Dorr Bothwell

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Dorr Bothwell
Photograph of Dorr Bothwell.jpg
Born(1902-05-03)May 3, 1902
DiedSeptember 24, 2000(2000-09-24) (aged 98)
NationalityAmerican
MovementCalifornia Modernist
Spouse
(m. 1932⁠–⁠1934)
AwardsSan Francisco Women in the Arts Award (1979)
Dorr Bothwell's bas-relief, in Riverside, California, depicting Juan Bautista de Anza's 1775 colonizing expedition.

Dorr Hodgson Bothwell (May 3, 1902 – September 24, 2000) was an American artist, designer, educator, and world-traveler. A varied artist, Bothwell was considered a part of the Bay Area Surrealist artist scene and has paintings, drawings, collages, and prints in notable museums throughout the world.[1][2] She was particularly known for her innovative use of serigraphy as a fine art form.[3] Born in San Francisco, California, and later raised in San Diego, California, Bothwell knew from the age of 4 that she wanted to be an artist.[4] As a teenager, she studied dance at the Ratliff School for Dancing.[5] Her art career began at the California School of Fine Arts (now the San Francisco Art Institute) in 1921 under the tutelage of Gottardo Piazzoni and Rudolph Schaeffer.[6][7] Bothwell was married to sculptor Donal Hord in 1932 but divorced shortly after likely due to her independence in traveling and difference of opinion on "domestic duties".[8]

Travels[edit]

Bothwell's travels began in 1928, after her father died. Her destination, Samoa, was influenced by watching the film Moana and a desire to live cheaply after a change in her financial situation.[5] She spent 1928 and 1929 living and working in Samoa where she learned the language, and was appointed taupo, adopted daughter of a Samoan village chief. Upon consenting to be tattooed, she was accepted as a full Samoan, and subsequently learned their songs, dances and ceremonies.[9]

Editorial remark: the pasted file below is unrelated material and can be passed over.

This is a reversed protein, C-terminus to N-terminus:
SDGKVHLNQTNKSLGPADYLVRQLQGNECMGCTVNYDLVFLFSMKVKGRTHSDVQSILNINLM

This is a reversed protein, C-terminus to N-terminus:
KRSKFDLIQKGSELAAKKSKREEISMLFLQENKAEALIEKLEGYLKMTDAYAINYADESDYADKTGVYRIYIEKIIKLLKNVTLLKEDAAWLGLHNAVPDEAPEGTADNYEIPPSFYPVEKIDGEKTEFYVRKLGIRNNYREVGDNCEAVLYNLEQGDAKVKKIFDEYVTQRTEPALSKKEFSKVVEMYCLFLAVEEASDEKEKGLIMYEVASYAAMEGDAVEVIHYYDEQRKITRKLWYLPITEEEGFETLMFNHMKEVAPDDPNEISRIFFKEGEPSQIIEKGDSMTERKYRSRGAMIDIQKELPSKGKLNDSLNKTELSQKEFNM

She spent another two years in Europe before resettling in San Diego in 1932, where she married her childhood friend, sculptor Donal Hord.[10] Separating from Hord, she moved to Los Angeles in 1934, joining the post-surrealist group around Lorser Feitelson and Helen Lundeberg, and participating in the mural division of the Federal Arts Project, where she learned the art of screenprinting, which would become her favored graphic technique. She returned to San Francisco in 1942. She traveled to Paris in 1949/51, to Africa in 1966/67, to England, France and the Netherlands in 1970, to Bali, Java and Sumatra in 1974, and to China and Japan in 1982/85.[6][7][11][12][13]

Notan[edit]

In 1968, Dorr Bothwell and Marlys Mayfield wrote Notan – on the Interaction of Positive and Negative Spaces. It was first reissued in 1976, and the first Danish translation was published in 1977. In 1991 the book was republished by Dover Publications as Notan: The Dark-Light Principle of Design; it has been in print continuously since then.[6][13][14]

Honors and collections[edit]

Bothwell received many honors in her lifetime, including an Abraham Rosenberg Fellowship, the 1979 San Francisco Women in the Arts Award and two Pollock-Krasner grants for 1998–2000. Her art is in the collections of the Metropolitan Museum of Art, Museum of Modern Art, the Whitney Museum of American Art, the Bibliothèque Nationale in Paris, the Victoria & Albert Museum in London and the Hunterian Museum and Art Gallery, Glasgow, Scotland.[6][7][13][15]

Teaching[edit]

Bothwell taught at the San Francisco Art Institute, the Mendocino Art Center, the Parsons School of Design in New York, the Ansel Adams Photography Workshops in Yosemite and the Victor School of Photography in Colorado.[6][7][13]

References[edit]

  1. ^ "In Memoriam: Dorr Bothwell" Cloverdale Reveillie, Oct 18, 2000, p. 2.